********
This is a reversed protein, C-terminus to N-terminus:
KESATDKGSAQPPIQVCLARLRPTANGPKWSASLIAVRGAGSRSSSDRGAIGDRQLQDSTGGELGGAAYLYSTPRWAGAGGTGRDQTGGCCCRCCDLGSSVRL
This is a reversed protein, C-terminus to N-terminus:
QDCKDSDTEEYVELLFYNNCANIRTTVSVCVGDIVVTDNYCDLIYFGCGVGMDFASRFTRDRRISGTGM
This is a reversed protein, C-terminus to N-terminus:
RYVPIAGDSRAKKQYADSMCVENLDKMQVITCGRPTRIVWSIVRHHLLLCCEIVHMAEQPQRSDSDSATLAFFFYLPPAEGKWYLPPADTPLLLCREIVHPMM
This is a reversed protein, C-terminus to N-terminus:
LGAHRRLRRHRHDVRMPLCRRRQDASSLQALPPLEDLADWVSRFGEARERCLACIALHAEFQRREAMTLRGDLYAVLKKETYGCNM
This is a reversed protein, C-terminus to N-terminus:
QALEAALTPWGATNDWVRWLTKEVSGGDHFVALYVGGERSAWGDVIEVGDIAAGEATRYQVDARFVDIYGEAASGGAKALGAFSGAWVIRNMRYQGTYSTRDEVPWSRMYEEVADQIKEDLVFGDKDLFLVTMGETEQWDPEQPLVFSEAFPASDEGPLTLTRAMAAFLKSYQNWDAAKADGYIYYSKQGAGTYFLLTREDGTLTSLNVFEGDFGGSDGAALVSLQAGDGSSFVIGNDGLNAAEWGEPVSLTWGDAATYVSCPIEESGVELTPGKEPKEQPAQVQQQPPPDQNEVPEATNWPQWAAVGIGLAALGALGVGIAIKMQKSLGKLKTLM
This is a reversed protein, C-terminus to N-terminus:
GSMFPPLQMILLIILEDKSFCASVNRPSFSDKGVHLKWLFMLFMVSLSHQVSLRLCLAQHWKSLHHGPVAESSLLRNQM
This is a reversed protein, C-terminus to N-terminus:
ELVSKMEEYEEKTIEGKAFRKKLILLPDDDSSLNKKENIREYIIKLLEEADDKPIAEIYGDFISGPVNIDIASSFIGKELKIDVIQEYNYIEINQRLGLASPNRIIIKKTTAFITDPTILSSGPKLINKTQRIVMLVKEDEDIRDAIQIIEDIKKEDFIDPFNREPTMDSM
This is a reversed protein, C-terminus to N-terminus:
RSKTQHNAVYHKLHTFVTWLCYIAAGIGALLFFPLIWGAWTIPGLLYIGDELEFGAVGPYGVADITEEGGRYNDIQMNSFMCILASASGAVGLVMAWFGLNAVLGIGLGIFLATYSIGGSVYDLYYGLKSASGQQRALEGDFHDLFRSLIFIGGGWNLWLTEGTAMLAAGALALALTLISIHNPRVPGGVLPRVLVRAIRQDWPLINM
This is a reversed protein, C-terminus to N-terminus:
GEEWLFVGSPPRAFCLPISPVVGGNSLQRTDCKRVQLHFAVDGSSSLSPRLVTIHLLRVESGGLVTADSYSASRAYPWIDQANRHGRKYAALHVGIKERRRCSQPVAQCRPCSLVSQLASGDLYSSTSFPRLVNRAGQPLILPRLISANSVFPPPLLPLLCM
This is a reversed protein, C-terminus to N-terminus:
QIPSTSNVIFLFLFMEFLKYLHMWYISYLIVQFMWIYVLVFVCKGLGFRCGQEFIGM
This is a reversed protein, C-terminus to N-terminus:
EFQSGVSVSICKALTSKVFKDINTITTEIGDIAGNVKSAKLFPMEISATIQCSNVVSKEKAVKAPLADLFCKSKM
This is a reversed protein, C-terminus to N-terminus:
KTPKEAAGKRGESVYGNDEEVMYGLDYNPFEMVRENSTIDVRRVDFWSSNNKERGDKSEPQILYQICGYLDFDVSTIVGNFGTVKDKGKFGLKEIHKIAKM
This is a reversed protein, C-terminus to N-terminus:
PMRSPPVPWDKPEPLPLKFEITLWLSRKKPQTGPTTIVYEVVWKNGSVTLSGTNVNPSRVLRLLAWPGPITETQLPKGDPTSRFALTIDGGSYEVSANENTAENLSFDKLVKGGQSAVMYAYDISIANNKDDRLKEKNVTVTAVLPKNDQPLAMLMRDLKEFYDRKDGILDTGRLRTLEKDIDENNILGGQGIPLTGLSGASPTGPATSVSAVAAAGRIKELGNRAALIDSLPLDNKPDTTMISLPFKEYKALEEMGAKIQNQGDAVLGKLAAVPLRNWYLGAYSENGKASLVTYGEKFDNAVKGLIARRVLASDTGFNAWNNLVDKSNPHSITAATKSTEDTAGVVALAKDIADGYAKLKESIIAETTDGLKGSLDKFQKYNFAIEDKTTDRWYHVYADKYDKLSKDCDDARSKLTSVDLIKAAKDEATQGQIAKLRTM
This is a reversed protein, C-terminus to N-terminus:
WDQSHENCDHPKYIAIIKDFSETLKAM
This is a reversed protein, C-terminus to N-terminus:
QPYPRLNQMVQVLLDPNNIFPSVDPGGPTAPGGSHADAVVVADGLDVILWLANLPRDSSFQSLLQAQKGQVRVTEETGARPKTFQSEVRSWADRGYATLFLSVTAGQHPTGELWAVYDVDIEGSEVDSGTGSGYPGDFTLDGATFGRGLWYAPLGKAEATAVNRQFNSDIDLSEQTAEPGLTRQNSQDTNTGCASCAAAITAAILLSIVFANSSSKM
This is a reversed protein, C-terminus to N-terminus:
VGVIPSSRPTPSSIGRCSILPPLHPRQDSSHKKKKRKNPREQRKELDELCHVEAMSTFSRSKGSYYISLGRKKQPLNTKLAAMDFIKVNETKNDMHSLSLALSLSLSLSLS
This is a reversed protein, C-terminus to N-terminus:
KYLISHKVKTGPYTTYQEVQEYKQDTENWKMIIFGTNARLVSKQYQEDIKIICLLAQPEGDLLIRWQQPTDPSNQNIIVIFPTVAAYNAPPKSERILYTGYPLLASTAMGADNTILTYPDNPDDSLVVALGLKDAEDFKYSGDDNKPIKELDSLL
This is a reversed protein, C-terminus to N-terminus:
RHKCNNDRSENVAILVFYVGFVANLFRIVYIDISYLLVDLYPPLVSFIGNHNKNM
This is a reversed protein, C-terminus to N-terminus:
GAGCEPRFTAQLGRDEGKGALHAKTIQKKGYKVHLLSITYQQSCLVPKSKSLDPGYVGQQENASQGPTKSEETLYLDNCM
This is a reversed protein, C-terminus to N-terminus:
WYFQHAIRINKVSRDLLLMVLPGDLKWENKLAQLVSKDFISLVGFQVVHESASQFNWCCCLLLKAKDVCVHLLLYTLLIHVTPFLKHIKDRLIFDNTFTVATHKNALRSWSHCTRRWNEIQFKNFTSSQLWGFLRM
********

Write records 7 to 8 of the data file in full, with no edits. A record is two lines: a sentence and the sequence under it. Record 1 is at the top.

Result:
This is a reversed protein, C-terminus to N-terminus:
ELVSKMEEYEEKTIEGKAFRKKLILLPDDDSSLNKKENIREYIIKLLEEADDKPIAEIYGDFISGPVNIDIASSFIGKELKIDVIQEYNYIEINQRLGLASPNRIIIKKTTAFITDPTILSSGPKLINKTQRIVMLVKEDEDIRDAIQIIEDIKKEDFIDPFNREPTMDSM
This is a reversed protein, C-terminus to N-terminus:
RSKTQHNAVYHKLHTFVTWLCYIAAGIGALLFFPLIWGAWTIPGLLYIGDELEFGAVGPYGVADITEEGGRYNDIQMNSFMCILASASGAVGLVMAWFGLNAVLGIGLGIFLATYSIGGSVYDLYYGLKSASGQQRALEGDFHDLFRSLIFIGGGWNLWLTEGTAMLAAGALALALTLISIHNPRVPGGVLPRVLVRAIRQDWPLINM